We’re only one week into the new school year and already students—and parents—are complaining about the homework load. Could they be right?
In “The Case Against Homework: How Homework Is Hurting Our Children and What We Can Do About It,” authors Nancy Kalish and Sara Bennett found there’s limited verification that the traditional rationales for student homework—namely that it increases academic performance and teaches discipline and hard work—actually yield positive results.
According to them homework doesn’t measurably improve academic achievement for kids in grade school. In fact, some experts say that there’s almost no correlation between homework and academic achievement in elementary school and only a moderate correlation in middle school. Even in high school, any benefits start to decline after kids reach a maximum of two hours a night.
Further, says Alfie Kohn, author of “The Homework Myth: Why Our Kids Get Too Much of a Bad Thing,” there’s no evidence that doing homework builds character or develops good work habits.
“If kids dread it and see it only as something to be gotten through as quickly as possible, it’s very unlikely it will have a positive effect,” he says.
At the same time, Kohn says homework does have the potential to be a positive experience. The critical issue is how it’s used, how much is given and how the assignments will be constructed.
Homework generally falls into two broad categories: busy work and meaningful work. Busy work is doing 20 math problems after learning it in school. If your child can answer the first two correctly, how does it help to do the next 18? Meaningful homework is doing assignments that enhance class work, like writing research papers, preparing presentations and going online. An academic edge comes from work that helps kids to think beyond school lessons.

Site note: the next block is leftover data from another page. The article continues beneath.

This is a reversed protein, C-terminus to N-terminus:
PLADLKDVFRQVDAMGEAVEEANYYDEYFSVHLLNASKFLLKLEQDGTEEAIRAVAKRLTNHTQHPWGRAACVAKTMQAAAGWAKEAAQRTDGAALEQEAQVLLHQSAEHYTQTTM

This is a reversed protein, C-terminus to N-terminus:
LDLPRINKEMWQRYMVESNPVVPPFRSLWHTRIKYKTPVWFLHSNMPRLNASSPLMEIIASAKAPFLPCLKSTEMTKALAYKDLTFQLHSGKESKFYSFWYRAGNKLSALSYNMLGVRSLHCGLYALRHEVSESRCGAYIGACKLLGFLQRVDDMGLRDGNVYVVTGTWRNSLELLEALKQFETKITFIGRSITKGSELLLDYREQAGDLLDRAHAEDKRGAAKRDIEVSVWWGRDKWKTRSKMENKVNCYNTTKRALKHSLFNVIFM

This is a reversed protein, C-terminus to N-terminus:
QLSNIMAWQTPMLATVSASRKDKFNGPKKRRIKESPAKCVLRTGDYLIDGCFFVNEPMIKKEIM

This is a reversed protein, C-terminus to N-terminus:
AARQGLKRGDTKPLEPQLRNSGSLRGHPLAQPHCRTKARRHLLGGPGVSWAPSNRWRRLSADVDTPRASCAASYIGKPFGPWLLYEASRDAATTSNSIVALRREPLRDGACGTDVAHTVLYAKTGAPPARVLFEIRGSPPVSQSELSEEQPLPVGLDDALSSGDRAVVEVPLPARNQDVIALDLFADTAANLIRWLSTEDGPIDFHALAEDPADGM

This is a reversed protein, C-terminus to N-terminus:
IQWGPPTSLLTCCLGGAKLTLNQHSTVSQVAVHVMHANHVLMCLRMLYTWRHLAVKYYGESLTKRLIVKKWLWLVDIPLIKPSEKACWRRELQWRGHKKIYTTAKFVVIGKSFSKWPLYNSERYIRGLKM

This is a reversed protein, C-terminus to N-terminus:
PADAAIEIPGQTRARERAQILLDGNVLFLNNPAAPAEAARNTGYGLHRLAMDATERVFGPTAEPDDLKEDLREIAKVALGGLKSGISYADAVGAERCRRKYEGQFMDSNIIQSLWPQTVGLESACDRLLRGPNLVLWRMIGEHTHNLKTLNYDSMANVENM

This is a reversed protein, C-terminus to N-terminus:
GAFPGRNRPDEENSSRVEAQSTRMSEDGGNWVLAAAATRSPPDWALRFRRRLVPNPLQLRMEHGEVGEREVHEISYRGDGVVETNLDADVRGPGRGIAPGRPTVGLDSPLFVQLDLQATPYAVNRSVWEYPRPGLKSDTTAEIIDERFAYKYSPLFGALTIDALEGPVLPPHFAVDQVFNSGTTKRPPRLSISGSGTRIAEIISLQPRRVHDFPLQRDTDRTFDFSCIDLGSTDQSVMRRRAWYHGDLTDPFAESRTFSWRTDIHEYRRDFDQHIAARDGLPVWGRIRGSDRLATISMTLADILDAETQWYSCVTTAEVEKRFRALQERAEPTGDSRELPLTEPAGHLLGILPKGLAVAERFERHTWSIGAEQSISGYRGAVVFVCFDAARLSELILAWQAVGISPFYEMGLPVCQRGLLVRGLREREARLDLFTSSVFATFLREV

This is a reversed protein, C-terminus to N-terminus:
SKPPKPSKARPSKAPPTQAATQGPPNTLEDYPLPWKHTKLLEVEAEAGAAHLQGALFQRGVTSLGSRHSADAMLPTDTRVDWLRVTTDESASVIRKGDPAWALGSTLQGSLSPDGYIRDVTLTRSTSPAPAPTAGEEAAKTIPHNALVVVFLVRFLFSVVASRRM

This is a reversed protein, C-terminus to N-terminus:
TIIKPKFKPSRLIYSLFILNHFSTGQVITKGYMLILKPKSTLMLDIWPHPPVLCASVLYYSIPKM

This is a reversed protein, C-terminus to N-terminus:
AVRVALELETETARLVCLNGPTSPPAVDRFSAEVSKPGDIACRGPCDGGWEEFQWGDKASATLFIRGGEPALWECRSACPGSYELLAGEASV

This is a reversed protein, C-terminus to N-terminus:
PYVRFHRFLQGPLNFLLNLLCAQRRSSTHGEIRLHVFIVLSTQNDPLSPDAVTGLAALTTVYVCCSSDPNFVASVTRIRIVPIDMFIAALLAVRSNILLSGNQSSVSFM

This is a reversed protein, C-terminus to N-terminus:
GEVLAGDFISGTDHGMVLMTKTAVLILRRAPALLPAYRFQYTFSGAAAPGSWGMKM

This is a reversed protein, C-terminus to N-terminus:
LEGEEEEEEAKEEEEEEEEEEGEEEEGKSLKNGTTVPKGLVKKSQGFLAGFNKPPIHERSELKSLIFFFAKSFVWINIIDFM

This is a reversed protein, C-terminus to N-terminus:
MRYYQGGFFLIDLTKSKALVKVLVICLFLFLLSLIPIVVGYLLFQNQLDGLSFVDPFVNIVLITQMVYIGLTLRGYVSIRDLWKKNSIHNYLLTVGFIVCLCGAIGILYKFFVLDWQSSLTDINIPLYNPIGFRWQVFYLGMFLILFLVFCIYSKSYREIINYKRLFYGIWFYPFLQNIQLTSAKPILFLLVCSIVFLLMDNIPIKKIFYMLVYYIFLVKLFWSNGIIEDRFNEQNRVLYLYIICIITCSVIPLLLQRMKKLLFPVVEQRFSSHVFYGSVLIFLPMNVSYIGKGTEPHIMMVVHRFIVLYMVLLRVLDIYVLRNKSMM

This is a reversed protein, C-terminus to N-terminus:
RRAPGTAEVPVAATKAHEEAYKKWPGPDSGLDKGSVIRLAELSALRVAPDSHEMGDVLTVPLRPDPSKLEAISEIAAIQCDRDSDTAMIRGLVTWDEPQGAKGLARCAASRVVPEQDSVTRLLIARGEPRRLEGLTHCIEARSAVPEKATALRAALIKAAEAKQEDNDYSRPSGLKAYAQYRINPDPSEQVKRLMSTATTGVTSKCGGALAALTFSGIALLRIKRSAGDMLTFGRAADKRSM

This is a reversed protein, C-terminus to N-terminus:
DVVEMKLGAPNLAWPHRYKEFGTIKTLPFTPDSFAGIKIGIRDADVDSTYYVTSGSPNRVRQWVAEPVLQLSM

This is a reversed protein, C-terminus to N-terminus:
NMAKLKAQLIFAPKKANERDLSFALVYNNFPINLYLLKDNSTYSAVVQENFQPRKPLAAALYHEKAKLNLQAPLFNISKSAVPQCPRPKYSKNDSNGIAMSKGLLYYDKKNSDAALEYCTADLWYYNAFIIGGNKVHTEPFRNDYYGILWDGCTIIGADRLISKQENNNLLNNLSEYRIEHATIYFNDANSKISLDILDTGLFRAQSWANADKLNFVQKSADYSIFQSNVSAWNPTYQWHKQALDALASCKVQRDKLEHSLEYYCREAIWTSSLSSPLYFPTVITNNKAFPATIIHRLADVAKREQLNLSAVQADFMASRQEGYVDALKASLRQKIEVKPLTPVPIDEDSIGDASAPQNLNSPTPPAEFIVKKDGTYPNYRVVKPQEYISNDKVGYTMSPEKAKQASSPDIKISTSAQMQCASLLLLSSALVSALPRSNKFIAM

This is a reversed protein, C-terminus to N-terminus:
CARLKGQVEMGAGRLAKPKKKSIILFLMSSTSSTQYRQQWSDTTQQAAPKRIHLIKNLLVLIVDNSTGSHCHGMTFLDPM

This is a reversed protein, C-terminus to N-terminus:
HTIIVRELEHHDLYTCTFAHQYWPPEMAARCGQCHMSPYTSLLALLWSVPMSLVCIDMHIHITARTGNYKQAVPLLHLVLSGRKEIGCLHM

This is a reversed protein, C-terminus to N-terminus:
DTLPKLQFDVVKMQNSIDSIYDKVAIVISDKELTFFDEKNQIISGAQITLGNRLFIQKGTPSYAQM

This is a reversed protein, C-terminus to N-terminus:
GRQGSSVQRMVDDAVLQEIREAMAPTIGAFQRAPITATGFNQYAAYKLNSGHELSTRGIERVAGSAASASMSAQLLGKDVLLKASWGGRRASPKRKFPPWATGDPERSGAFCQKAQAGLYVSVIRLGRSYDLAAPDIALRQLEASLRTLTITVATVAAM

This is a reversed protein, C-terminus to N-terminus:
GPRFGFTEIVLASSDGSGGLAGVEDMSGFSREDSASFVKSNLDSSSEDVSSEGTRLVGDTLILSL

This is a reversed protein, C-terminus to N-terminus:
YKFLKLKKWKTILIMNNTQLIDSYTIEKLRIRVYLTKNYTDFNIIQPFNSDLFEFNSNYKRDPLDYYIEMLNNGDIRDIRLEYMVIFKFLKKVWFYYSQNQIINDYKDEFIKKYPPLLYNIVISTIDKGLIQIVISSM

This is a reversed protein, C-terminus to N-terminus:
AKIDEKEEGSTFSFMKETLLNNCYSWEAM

According to the National Education Association and National Parent Teacher Association, the right amount of homework is the 10-minute-per-grade rule. That means for children in grades K to 2, homework is more effective when it doesn’t exceed 10 to 20 minutes each school day. Children in grades 3 to 6 can handle 30 to 60 minutes a day. By high school, students should have no more than two hours, though AP and honors classes may require additional time.
But if the real issue is you’re frustrated by the amount of time you put into your child’s homework or the time wasted arguing about it, step back. Once you’ve established a quiet, comfortable study area with good lighting and needed school supplies, the rest is up to your child, says Michael Salamon, director of the Adult Developmental Center, Inc., in Hewlett.
“Parents who sit with their kids to make sure they do their homework and do it the right way, aren’t helping,” he says. “You’re teaching them to be dependent, rather than learn on their own, and that they’re not capable of doing it without you.”
If your child’s fighting you, don’t engage. “If you’re your child’s external motivation to do his homework, he’s not motivated,” says Kalish. “Let him go to school and experience the consequences on his own. But if you’re fighting, especially every night, it could be a sign he has more than he can handle and you need to speak to his teacher.”